NCPA - National Center for Policy Analysis

The Domino Effect of Green Energy Failure

January 15, 2013

The collapse of a government-subsidized battery manufacturer has caused the production of a government-subsidized electric car company to halt, raising questions about the government's decision to support the two companies, says The Free Beacon.

  • Fisker Automotive received approval for a government loan totaling $529 million in 2010 to make an extended-range electric luxury car called the Karma.
  • The Karma uses a battery pack made by A123, which received a grant from the Department of Energy in 2009.
  • A123 filed for bankruptcy in October, leaving Fisker, at least temporarily, without a battery manufacturer.
  • Fisker has suspended production of the Karma until A123's sale is complete.

Meanwhile, documents obtained by the Free Beacon indicate Fisker has its own financial issues. But the Department of Energy had reason to worry even before then. An internal email dated Feb. 26, 2010 --almost two months before the department announced Fisker's finalized loan -- says Fisker was "undercollateralized."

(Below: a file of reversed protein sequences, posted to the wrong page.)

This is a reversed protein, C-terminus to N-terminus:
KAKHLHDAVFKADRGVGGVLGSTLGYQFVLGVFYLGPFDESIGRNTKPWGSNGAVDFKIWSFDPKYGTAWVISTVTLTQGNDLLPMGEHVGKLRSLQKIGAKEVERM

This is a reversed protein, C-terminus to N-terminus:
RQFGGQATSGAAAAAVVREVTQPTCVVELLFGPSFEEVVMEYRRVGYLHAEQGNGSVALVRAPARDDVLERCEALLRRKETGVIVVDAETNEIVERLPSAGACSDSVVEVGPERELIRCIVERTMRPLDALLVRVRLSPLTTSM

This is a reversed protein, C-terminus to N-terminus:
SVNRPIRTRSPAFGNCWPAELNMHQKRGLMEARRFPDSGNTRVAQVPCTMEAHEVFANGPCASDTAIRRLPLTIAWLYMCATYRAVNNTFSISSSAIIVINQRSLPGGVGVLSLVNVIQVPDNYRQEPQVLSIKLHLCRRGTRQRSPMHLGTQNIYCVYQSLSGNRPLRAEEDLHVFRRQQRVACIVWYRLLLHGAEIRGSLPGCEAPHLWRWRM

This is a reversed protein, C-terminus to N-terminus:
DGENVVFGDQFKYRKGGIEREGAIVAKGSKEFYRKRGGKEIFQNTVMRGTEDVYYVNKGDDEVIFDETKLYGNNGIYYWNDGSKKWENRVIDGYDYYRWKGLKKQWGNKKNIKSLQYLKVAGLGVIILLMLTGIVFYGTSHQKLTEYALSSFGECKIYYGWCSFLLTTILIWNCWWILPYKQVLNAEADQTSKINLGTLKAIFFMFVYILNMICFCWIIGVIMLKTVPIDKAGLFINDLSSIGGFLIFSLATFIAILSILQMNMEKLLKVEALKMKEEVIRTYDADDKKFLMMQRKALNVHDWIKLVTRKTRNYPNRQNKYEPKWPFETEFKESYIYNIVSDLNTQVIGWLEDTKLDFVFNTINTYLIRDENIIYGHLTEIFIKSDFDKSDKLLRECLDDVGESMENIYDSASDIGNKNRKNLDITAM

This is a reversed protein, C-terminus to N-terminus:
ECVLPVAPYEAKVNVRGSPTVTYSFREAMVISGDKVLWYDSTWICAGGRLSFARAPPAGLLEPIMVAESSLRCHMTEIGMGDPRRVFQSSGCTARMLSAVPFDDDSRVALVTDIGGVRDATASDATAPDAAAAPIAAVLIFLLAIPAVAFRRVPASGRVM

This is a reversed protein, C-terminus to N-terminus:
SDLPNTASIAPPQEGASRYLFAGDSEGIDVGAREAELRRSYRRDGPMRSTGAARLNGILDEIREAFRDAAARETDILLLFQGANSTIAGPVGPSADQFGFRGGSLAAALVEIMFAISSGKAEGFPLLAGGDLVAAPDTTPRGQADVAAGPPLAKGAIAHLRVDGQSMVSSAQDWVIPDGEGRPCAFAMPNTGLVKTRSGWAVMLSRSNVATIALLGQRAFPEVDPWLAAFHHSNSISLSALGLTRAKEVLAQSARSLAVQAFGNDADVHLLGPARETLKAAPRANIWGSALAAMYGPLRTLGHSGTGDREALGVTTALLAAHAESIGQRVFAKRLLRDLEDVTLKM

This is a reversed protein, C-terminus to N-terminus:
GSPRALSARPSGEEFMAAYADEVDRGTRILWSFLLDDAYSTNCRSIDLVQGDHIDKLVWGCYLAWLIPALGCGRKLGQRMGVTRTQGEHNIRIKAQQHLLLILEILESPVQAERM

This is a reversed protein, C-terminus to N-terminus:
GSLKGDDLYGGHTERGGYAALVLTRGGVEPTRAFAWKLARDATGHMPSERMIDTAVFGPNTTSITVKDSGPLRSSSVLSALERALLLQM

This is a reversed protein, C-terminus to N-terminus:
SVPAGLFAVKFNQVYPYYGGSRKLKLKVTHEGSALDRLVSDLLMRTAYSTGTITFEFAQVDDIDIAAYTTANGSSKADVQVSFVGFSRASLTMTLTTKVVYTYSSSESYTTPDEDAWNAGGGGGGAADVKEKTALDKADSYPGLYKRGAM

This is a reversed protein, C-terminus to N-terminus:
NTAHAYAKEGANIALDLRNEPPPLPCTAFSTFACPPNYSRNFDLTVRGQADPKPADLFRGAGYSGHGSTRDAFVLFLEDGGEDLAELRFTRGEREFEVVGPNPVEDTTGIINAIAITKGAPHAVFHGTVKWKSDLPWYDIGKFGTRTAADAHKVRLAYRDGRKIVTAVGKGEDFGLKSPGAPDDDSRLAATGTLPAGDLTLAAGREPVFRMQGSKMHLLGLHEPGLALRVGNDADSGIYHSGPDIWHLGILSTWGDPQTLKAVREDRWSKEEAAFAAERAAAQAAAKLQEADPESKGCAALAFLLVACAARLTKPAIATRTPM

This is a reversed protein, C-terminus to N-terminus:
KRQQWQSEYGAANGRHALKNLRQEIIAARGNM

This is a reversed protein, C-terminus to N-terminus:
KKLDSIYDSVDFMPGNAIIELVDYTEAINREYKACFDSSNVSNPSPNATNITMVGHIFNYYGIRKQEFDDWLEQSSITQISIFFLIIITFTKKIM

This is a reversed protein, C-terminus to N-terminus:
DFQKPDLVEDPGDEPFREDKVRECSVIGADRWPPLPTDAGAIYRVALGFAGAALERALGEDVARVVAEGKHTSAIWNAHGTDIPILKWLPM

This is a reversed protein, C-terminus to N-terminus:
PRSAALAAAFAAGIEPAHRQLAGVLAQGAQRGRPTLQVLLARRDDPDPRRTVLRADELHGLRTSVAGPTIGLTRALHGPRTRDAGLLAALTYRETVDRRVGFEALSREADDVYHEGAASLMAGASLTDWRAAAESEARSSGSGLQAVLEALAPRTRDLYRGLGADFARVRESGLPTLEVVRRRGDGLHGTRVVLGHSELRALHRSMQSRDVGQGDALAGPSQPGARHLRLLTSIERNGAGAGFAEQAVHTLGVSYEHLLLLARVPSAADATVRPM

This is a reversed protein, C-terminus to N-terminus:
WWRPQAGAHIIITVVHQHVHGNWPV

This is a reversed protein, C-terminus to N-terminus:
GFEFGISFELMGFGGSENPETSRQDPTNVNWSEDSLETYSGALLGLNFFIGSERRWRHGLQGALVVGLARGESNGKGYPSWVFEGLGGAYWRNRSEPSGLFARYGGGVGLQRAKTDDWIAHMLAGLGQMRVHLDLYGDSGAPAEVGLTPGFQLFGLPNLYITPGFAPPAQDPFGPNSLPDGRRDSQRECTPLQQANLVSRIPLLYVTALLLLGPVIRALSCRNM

A123 added to Fisker's woes when it recalled many of their batteries, including the ones manufactured for the Karma. Fisker does not have a battery manufacturer now that A123 is bankrupt. It will restart manufacturing once A123's sale is finalized and it is able to renegotiate with A123's new owner, according to Yahoo! News.

A123's bankruptcy is not the first time that a government-subsidized company has collapsed and hurt another government-subsidized company.

  • The company Prologis received a $1.4 billion partial loan guarantee for its Project Amp from the Department of Energy in September 2011.
  • Solyndra's collapse delayed Project Amp, however, raising concerns among Republican lawmakers of favoritism within the Energy Department for Solyndra.

William Yeatman, an energy expert at the Competitive Enterprise Institute, described the Obama administration's funding of green energy companies as "vertical monopoly-type subsidy," where a company owns an entire industry's supply and production chain. He said that the government, under Obama, has subsidized the entire green industry, from suppliers of car parts, to manufacturers of the cars themselves, to buyers through tax credits for purchasing hybrids.

Source: Andrew Evans, "The Domino Effect of Green Energy Failure," The Free Beacon, December 20, 2012.


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